(Host) As VPR continues to explore Great Thoughts of Vermont, commentator Nils Daulaire reflects on the Bread Loaf Writers’ Conference and how it changed the way we learn to write.
(Daulaire) There are no Vermonters in Heaven. It’s not because we’re wicked. No, according to 1890’s poet Ernest Fenwick Johnstone – a Vermonter himself – it’s because we’re naturally and unanimously good: all Vermonters pass through the Pearly Gates. But nice as Heaven is, we get homesick.
Johnstone’s imaginary angel explains:
We give them the best that the Kingdom provides,
They have everything here that they want;
But not a Vermonter in Heaven abides,
A very short time period here he resides,
Then hikes his way back to Vermont.
Johnstone certainly doesn’t qualify as a great poet – he always kept his day job as an itinerant tooth-puller. And he may have exceeded his poetic license: I’ve come to learn that not all Vermonters are saints, and some may never even see the Pearly Gates.
But Johnstone was clearly right about one thing: Vermont is close to Heaven – for poets.
That’s because one of the greatest of American poets, Robert Frost, loved the Green Mountain setting of Middlebury College so much that he helped found the nation’s first writers’ conference: the prestigious Bread Loaf Writers’ Conference, which has been bringing famous and aspiring writers together every summer since 1926.
The Bread Loaf Writers’ Conference was a success from the start – and started trends in writing and teaching that have shaped both the American literary scene and our educational system.
Before Bread Loaf, there was no “creative writing” movement in American schools, and not a single collegiate creative writing department. Today, more than 200 writers’ conferences and almost 400 college or university creative writing programs represent one of the fastest-growing sectors of higher and continuing education.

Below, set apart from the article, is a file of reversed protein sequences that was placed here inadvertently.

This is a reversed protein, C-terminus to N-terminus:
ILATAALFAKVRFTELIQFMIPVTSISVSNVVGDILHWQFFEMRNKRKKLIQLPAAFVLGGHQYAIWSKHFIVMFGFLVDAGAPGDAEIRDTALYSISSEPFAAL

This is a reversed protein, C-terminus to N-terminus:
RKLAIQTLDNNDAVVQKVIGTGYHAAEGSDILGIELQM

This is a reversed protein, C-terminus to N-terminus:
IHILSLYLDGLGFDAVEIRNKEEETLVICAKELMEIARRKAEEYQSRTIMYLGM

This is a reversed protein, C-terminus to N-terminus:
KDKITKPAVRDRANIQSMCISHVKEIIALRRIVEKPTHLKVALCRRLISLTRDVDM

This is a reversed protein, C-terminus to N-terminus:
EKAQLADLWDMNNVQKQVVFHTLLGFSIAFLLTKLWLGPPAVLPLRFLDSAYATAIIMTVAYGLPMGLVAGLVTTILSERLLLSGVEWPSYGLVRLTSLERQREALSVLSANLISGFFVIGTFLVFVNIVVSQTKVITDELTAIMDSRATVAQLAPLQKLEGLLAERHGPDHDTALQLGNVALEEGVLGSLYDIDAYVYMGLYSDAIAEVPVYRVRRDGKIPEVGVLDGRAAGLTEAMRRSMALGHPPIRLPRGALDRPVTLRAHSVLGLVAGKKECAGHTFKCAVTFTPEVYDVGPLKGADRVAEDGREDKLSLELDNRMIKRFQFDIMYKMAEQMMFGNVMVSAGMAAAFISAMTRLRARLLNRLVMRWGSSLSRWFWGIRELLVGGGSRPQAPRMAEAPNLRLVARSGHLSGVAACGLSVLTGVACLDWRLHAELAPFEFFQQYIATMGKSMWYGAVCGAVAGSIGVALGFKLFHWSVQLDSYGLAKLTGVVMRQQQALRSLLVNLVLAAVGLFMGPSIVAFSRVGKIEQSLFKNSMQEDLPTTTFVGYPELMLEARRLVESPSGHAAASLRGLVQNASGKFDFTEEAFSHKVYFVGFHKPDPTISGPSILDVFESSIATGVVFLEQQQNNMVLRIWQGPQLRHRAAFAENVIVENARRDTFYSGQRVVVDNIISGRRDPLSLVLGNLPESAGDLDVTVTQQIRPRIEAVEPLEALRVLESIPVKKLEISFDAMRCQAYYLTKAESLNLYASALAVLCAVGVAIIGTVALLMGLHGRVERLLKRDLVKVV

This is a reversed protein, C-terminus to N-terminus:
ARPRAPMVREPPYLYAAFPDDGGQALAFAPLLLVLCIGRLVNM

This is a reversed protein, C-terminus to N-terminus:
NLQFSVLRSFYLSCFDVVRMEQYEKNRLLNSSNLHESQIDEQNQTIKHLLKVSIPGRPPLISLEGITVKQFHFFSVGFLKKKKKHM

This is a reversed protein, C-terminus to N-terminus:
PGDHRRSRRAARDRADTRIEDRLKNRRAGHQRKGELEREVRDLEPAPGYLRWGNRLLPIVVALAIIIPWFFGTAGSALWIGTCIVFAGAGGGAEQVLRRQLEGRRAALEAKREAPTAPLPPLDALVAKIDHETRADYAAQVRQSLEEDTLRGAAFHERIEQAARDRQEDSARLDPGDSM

And Vermont is still setting the pace in literary education: the hottest national trend in graduate level teaching – “low-residency” programs for poets and writers with day jobs and families, even for tooth-pullers – got its start at Plainfield’s Goddard College.
Bread Loaf helped start a collegiate business boom, but the growth in creative writing programs has been still more important for the enrichment of countless millions of Americans’ lives. It’s almost impossible to name a contemporary state or national poet laureate whose career hasn’t been nurtured by Bread Loaf and the hundreds of programs it inspired. Conferences and writing programs have sparked thousands of books that Americans have taken to heart – books that have helped shape our national sense of self, from John Irving’s The World According to Garp to Sue Monk Kidd’s The Secret Life of Bees.
It’s no longer true that Vermonters are laggards from the past century, as Dorothy Canfield Fisher wrote during the Great Depression. Our state is still heavenly to behold, but we’re not immune to disposable consumer culture and information overload, box stores and chattering hot-heads.
But poets and writers still gather every August in Middlebury, where the Bread Loaf Conference carries on in the heart of Vermont, helping America use words in ways meant to add depth and texture to all our lives, and to tell stories heavenly enough to last many lifetimes.
This is Nils Daulaire.
Dr. Nils Daulaire is president of the Global Health Council, headquartered in White River Junction. He spoke from our studio in Norwich.